A/B Duo‘s next album, Variety Show is dropping on October 7, and includes LA composer (okay, we’ll count Riverside because the Outpost Concert Series is awesome) Ian Dicke‘s piece Isla, which has its origin in he and his wife’s old band. And guess what? We’ve got an interview with Ian, and an exclusive stream. Here’s that.
Tell me a bit about the piece on the new A/B Duo record.
When I lived in Austin, I played bass in a band with my wife Elisa Ferrari. We played fairly frequently and were usually paid in all-you-can-drink Lone Stars. We recorded two albums and my piece Isla is a remix of our song “Isla de Niños.” The electronic part includes Elisa’s singing, as well as some of the other instrument parts that pop in sporadically. Much of my work incorporates source material and I really enjoyed writing a new piece around the core of this song.
What was it like collaborating with them?
A/B Duo are so much fun to work with! Besides being kickass performers, they are very comfortable with technology and were able to navigate the piece’s intricate setup with ease.
A lot of your works deal with sociopolitical issues. Despite how disheartening recent months have been politically, are you finding a lot to drive your work? Does that ever get tiring for you?
Yes, unfortunately I don’t think I’ll ever run out of abysmal political topics to work with. I suppose part of my attraction to writing programmatic music is cathartic. But as a composer, I believe there are countless artistic impulses hidden within our daily lives and my work focuses on finding new modes of musical expression within these experiences.
In addition to composing, you’re a director of both Fast Forward Austin and UCR’s Outpost Concert Series. How do these roles inform each other?
I actually retired this as a director of FFA this past spring, but…
A composer must be a strong advocate for fellow composers and the musicians who support our work. We cannot simply write pieces and wait for the next commission (well, not me at least!). When we develop projects that do not directly serve ourselves, we discovery a whole new world of things. New audiences, new performer friends, new artists in other disciplines, and so on. Directing a concert series certainly requires a different set of skills, and I have learned a tremendous amount over the years. New music is still (and perhaps will always be) a relatively small community. We all prosper when we create opportunities for each other.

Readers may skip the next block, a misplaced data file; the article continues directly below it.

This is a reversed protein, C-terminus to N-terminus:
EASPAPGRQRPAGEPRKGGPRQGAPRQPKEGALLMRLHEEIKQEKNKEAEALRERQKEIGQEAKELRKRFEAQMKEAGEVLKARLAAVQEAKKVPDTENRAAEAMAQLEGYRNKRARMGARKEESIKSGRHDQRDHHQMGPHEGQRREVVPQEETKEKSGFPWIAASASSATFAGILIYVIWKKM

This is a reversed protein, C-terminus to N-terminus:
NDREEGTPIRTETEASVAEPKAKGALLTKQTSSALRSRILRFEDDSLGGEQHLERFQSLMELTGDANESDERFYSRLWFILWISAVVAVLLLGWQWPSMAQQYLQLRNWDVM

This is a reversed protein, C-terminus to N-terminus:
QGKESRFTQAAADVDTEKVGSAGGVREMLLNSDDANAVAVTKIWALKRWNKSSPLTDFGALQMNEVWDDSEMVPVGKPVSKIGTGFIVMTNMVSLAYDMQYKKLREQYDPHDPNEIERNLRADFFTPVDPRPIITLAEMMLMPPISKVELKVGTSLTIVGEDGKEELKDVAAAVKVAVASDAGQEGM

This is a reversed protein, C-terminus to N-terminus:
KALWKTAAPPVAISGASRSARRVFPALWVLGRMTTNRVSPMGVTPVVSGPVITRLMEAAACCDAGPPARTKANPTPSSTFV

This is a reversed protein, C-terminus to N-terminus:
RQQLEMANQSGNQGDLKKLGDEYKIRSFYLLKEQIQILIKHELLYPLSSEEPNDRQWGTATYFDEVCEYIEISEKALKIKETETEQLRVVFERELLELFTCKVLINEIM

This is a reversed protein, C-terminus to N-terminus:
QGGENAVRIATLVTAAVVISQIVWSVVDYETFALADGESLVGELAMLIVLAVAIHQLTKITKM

I’m always curious about Austin – what’s the scene there like? Can you compare it with LA a bit?
There is a definite kinship between the two cities. Austin has a vibrant new music scene, but it isn’t over saturated and cliquish like other larger cities. I think LA’s scene also has a welcoming atmosphere and is strangely accessible, even when the city itself often feels like an endless labyrinth of freeways and concrete.
Anything else you’d like to add?
If A/B Duo are coming to your town…go see them! And pick up their new record!
You can do just that at abduomusic.bandcamp.com/album/variety-show.
Oh boy, this is exciting. The bay area’s Aerocade Music offered us an exclusive, early stream of LA composer/violinist Eric Kenneth Malcolm Clark‘s Ekpyrotic: Layerings IV, from cellist Hannah Addario-Berry‘s record Scordatura, which comes out on May 20.
The liner note for the piece reads:
Clark’s Layerings series calls for the soloist to record the same material multiple times, allowing natural divergences to cause an indeterminate overlapping of musical material. In Ekpyrotic, the cello is prepared with miniature clothespins on the strings, creating bell tones almost like a gamelan in timbre.
Scordatura is available for pre-order now.